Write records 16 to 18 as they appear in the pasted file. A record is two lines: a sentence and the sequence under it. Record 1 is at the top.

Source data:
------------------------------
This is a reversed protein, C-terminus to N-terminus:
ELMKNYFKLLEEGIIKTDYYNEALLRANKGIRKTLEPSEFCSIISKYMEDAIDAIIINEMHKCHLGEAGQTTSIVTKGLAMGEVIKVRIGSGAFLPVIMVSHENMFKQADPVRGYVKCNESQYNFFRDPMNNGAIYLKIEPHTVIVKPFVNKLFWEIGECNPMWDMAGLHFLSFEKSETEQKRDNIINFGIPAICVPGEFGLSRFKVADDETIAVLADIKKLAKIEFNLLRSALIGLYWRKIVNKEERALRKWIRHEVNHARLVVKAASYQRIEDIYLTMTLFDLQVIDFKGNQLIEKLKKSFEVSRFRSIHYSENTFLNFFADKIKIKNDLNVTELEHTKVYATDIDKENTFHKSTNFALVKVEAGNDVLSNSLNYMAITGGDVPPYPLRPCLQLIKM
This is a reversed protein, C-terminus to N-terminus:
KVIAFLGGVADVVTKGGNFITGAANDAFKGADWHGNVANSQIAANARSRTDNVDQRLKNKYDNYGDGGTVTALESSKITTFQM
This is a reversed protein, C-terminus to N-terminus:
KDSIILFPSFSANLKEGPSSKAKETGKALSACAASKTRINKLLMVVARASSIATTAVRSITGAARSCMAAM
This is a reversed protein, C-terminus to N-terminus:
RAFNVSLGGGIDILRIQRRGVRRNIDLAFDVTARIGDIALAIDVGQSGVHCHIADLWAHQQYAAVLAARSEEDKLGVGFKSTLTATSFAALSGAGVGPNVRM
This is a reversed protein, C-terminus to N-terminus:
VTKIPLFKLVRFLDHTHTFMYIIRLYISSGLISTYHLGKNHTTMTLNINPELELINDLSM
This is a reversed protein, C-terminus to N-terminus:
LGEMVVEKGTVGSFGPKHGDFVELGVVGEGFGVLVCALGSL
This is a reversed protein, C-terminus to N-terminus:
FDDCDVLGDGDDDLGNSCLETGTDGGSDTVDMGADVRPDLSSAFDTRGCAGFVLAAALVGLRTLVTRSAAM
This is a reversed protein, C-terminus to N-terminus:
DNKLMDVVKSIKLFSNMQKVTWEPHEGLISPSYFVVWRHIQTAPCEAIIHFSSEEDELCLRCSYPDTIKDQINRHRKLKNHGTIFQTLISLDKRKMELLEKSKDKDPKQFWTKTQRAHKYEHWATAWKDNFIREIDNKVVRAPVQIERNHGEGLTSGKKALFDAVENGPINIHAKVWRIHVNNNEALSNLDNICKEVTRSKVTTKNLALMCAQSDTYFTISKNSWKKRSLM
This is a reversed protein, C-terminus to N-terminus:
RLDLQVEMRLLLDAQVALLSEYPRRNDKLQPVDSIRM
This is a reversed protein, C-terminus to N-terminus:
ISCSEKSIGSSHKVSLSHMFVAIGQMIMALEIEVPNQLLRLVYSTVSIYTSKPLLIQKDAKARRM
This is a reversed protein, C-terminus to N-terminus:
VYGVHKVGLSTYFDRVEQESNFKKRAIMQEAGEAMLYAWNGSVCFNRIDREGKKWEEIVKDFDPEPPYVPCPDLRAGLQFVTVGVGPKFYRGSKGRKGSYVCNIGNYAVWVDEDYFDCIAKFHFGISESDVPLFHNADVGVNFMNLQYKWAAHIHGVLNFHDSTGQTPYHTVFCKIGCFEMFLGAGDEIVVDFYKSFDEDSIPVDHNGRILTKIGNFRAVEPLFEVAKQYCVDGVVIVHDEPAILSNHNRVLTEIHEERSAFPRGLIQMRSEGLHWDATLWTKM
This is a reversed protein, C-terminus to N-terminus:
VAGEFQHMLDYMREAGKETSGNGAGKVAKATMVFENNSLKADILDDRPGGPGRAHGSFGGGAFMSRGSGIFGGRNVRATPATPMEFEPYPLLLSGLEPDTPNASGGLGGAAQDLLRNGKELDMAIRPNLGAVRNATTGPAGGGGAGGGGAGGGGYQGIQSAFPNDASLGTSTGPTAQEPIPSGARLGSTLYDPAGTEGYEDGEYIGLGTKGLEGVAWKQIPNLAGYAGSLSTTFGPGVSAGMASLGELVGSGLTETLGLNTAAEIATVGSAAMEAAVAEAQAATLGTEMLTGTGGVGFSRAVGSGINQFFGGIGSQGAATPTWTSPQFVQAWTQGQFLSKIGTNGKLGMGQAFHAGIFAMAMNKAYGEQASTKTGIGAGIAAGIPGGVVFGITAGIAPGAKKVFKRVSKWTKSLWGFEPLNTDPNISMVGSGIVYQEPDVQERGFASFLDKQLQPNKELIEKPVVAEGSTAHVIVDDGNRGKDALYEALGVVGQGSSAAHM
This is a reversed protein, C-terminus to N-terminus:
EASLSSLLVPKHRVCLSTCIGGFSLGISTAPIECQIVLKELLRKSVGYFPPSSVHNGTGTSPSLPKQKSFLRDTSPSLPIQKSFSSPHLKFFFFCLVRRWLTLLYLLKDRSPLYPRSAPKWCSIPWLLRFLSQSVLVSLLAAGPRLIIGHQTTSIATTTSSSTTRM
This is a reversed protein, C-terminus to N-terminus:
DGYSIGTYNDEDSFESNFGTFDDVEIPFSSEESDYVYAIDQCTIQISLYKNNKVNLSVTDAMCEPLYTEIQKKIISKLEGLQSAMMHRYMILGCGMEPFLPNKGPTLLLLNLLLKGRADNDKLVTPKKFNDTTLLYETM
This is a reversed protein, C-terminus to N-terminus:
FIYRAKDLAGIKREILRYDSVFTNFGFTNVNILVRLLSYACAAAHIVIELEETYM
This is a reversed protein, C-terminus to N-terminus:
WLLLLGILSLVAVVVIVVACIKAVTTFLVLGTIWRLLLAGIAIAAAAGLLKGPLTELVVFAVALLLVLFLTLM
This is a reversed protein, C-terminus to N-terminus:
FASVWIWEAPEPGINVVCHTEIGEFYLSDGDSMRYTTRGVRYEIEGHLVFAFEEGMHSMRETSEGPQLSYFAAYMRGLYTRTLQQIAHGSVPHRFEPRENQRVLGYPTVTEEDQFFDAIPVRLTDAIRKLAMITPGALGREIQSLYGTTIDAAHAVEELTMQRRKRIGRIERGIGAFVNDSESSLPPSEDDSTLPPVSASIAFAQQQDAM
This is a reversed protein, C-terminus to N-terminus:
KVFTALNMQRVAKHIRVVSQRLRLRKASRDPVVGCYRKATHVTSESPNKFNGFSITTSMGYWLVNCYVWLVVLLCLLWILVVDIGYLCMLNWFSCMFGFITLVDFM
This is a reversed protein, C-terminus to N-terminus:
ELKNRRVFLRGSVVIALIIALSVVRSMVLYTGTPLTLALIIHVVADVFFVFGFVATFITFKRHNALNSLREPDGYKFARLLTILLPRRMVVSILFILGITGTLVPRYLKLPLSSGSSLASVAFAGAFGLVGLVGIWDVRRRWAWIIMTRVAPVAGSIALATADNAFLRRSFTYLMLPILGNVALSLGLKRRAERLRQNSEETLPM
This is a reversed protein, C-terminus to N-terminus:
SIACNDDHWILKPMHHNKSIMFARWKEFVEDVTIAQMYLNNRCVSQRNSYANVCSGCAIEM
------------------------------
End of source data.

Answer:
This is a reversed protein, C-terminus to N-terminus:
WLLLLGILSLVAVVVIVVACIKAVTTFLVLGTIWRLLLAGIAIAAAAGLLKGPLTELVVFAVALLLVLFLTLM
This is a reversed protein, C-terminus to N-terminus:
FASVWIWEAPEPGINVVCHTEIGEFYLSDGDSMRYTTRGVRYEIEGHLVFAFEEGMHSMRETSEGPQLSYFAAYMRGLYTRTLQQIAHGSVPHRFEPRENQRVLGYPTVTEEDQFFDAIPVRLTDAIRKLAMITPGALGREIQSLYGTTIDAAHAVEELTMQRRKRIGRIERGIGAFVNDSESSLPPSEDDSTLPPVSASIAFAQQQDAM
This is a reversed protein, C-terminus to N-terminus:
KVFTALNMQRVAKHIRVVSQRLRLRKASRDPVVGCYRKATHVTSESPNKFNGFSITTSMGYWLVNCYVWLVVLLCLLWILVVDIGYLCMLNWFSCMFGFITLVDFM